Estimated reading time: 3 minutes
Lesly Simmons, San Francisco, CA, USA
Photo: LJM Photography
How nursing helped me grieve
As a new mom of a four-month-old daughter, Mia, I needed no further convincing of the beneficial effects of nursing for my child and me. But when my family faced a tragedy, I quickly learned the therapeutic effects of breastfeeding went far beyond, giving me an intimate way to deal with grief.
Just a few weeks after hosting a huge baby shower for her first grandchild, my 59-year-old mother suffered a major stroke. At 3 am one morning I packed my baby and me up for the four-hour drive to Southern California, unsure of what was awaiting us there or when we would return home. For the first few days my family was tied to the intensive care waiting room, taking turns sitting with Mom. During my all-day visits family and friends would watch, play, and pour love on my little Mia until she got hungry, when I would emerge to nurse her. Whether my mother’s condition would improve or decline was completely out of my hands, but I could control how I managed my baby. In each day, the only constant was breastfeeding. Being a nursing mom forced me to step away from the uncertainty of each day and focus my energies on the new life that was dependent on me. It gave me the ideal opportunity to be alone several times a day with my daughter, taking time for quiet reflection as I fed and cared for her.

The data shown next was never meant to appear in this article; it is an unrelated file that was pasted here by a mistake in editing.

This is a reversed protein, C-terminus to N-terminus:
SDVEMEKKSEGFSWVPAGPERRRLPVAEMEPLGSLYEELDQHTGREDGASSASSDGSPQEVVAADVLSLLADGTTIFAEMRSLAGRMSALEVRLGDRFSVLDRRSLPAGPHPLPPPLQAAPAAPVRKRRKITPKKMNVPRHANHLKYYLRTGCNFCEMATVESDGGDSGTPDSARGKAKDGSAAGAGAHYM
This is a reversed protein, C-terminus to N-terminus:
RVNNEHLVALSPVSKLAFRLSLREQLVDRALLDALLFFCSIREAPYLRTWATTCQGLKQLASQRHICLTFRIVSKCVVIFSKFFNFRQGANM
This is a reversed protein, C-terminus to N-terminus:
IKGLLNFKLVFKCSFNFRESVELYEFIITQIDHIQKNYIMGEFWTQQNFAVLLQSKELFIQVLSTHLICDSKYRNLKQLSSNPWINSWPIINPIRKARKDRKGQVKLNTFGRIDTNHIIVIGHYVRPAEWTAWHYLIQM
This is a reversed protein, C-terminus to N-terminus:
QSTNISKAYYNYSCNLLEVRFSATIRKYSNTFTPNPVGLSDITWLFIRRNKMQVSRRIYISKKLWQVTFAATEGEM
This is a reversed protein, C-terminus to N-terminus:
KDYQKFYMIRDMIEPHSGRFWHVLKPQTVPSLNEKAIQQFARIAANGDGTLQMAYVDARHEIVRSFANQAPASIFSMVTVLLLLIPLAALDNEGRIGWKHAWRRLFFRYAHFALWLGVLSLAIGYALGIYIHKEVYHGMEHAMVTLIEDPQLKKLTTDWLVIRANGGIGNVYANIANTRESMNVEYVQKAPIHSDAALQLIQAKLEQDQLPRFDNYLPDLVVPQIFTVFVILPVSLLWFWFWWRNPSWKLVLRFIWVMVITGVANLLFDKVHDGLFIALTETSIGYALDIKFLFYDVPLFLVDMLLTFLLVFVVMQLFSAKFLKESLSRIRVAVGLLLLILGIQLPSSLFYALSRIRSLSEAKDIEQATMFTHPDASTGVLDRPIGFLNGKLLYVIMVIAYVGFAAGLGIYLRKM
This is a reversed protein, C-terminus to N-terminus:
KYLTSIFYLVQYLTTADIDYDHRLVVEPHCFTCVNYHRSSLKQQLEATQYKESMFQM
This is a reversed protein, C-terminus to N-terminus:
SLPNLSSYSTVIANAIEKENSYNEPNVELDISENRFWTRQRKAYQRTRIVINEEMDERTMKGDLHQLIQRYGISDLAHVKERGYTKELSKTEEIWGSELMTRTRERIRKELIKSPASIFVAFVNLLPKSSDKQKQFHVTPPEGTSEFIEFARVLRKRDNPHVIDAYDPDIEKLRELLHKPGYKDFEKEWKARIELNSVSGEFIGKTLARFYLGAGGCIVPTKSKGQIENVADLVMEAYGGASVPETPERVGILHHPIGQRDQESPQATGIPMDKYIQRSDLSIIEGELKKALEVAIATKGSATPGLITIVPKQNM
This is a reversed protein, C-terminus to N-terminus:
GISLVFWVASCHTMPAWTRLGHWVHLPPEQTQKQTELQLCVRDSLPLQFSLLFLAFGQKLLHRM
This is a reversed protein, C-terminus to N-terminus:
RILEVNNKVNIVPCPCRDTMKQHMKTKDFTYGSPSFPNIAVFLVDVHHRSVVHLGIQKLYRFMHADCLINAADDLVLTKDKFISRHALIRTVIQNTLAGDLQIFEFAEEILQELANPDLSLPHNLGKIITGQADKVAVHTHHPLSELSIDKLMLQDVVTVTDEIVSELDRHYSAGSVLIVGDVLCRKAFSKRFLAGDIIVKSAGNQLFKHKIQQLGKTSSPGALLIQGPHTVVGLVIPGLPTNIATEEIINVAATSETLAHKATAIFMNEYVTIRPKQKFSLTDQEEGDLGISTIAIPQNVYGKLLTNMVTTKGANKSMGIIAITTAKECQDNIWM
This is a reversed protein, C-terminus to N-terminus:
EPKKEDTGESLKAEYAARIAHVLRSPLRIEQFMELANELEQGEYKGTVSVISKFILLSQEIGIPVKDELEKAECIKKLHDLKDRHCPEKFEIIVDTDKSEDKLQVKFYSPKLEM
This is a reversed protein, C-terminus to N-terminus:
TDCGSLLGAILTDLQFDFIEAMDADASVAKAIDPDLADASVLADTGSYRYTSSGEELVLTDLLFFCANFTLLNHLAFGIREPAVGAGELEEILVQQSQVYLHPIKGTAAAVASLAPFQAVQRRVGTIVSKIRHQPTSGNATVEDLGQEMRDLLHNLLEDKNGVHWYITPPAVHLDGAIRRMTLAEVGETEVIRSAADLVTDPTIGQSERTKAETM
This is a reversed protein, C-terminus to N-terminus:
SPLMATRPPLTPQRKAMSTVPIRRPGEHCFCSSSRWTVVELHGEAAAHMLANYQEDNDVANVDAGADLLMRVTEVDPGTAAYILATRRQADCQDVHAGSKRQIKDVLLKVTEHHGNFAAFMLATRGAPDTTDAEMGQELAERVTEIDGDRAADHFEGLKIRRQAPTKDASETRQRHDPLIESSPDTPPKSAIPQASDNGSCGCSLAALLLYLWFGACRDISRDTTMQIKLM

My daughter took it all in her stride, probably because she knew her source of food and comfort was never far away. We maintained our daily vigils in the waiting room until we both got sick, undoubtedly a symptom of constant air conditioning, hospital germs, and stress. So we spent a few days away recovering and when I felt better I began to pump my milk and leave my daughter with my aunt for a few hours each day, imagining how livid my mother would be if she knew her grandchild was in a hospital waiting room for days on end! I knew even in this situation she would ultimately want me to focus on my baby, so that’s what I did.
Breastfeeding gave me good reason to continue taking care of myself. In pre-baby days, I probably would have lived on waiting room coffee and vending machine meals while catching sleep whenever I could. Instead, I ate mostly healthy meals and snacks, drank tons of water, and stayed with family every night in comfort and care. In response, my milk supply skyrocketed. I was pumping eight ounces in five minutes and wearing breast pads to deal with leakage. I had wrongly thought the stress would reduce my supply. We kept this ritual up for nearly two weeks until we had to return home for an already-once- rescheduled well-baby appointment.
While we were back home, Mom passed away. Even in my sadness, I’ve relied heavily on the continued ritual of breastfeeding to keep me going. Nursing helped me grieve. One of the things my mother complimented me on most after my daughter’s birth was my commitment to breastfeeding. She was a La Leche League member and I went to meetings with her decades ago when she was pregnant with my younger siblings. She was very glad when I joined the organization, too. Even though Mom is no longer here, nursing Mia is one of the ways I continue to feel connected to my Mom. I think it’s a great way to honor her memory.
One of the things my mother complimented me on most after my daughter’s birth was my commitment to breastfeeding. She was a La Leche League member and I went to meetings with her decades ago when she was pregnant with my younger siblings. She was very glad when I joined the organization, too.